Feeds

Microsoft loses appeal against EU antitrust smackdown

Court upholds fine, but knocks it down to €860m

Remote control for virtualized desktops

The EU's second-highest court has rejected Microsoft's appeal on the antitrust fine levied by the European Commission four years about, although it did knock a cool €39m (£31.2m) off the total.

The General Court was unmoved by Microsoft's arguments against the fine, which was imposed by the European Commission after Microsoft failed to comply with an original antitrust ruling – which had found that Redmond was charging competitors too much for interoperability info for its servers.

"The General Court essentially upholds the commission’s decision imposing a periodic penalty payment on Microsoft for failing to allow its competitors access to interoperability information on reasonable terms," the court said in a canned statement.

However, the court said it felt it had to knock some money off the fine because of a letter from the EC in June 2005 in which it accepted that Microsoft could restrict distribution of open source products until delivery of the Court's judgment in September 2007. Because the commission essentially accepted the unlawful conduct for that time, the court reduced the fine from €899m to €860m.

Microsoft said that it was disappointed with the verdict.

"Although the General Court slightly reduced the fine, we are disappointed with the court's ruling," the firm said in an emailed statement.

The EU's competition commissioner Joaquin Almunia said that the judgement "fully vindicated" the commission's enforcement action.

"The ruling confirms that Microsoft did not comply with the commission's decision and that the commission was right to impose a penalty, even though the court chose to slightly reduce the amount," he said in a statement.

"The requirement that Microsoft disclose information to its competitors so as to allow interoperability between the dominant Windows architecture and rival work group servers brought significant benefits to users," he added. "The commission's determination to enforce that requirement was instrumental in achieving that result." ®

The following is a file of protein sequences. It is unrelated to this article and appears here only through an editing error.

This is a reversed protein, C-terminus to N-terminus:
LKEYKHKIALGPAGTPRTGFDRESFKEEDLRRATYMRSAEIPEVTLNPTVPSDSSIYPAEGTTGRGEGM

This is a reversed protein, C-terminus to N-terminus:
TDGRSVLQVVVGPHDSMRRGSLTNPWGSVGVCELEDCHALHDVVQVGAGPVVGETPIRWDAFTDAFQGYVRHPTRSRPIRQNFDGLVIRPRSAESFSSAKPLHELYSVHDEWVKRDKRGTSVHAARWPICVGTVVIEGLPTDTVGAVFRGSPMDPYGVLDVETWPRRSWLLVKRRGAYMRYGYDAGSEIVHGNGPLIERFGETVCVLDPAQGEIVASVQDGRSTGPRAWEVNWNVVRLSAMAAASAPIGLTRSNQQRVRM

Top 5 reasons to deploy VMware with Tegile

More from The Register

next story
Facebook pays INFINITELY MORE UK corp tax than in 2012
Thanks for the £3k, Zuck. Doh! you're IN CREDIT. Guess not
Big Content outs piracy hotbeds: São Paulo, Beijing ... TORONTO?
MPAA calls Canadians a bunch of bootlegging movie thieves
Google Glassholes are UNDATEABLE – HP exec
You need an emotional connection, says touchy-feely MD... We can do that
Just don't blame Bono! Apple iTunes music sales PLUMMET
Cupertino revenue hit by cheapo downloads, says report
US court SHUTS DOWN 'scammers posing as Microsoft, Facebook support staff'
Netizens allegedly duped into paying for bogus tech advice
Feds seek potential 'second Snowden' gov doc leaker – report
Hang on, Ed wasn't here when we compiled THIS document
Verizon bankrolls tech news site, bans tech's biggest stories
No agenda here. Just don't ever mention Net neutrality or spying, ok?
prev story

Whitepapers

Cloud and hybrid-cloud data protection for VMware
Learn how quick and easy it is to configure backups and perform restores for VMware environments.
Getting started with customer-focused identity management
Learn why identity is a fundamental requirement to digital growth, and how without it there is no way to identify and engage customers in a meaningful way.
High Performance for All
While HPC is not new, it has traditionally been seen as a specialist area – is it now geared up to meet more mainstream requirements?
Storage capacity and performance optimization at Mizuno USA
Mizuno USA turn to Tegile storage technology to solve both their SAN and backup issues.
Protecting against web application threats using SSL
SSL encryption can protect server‐to‐server communications, client devices, cloud resources, and other endpoints in order to help prevent the risk of data loss and losing customer trust.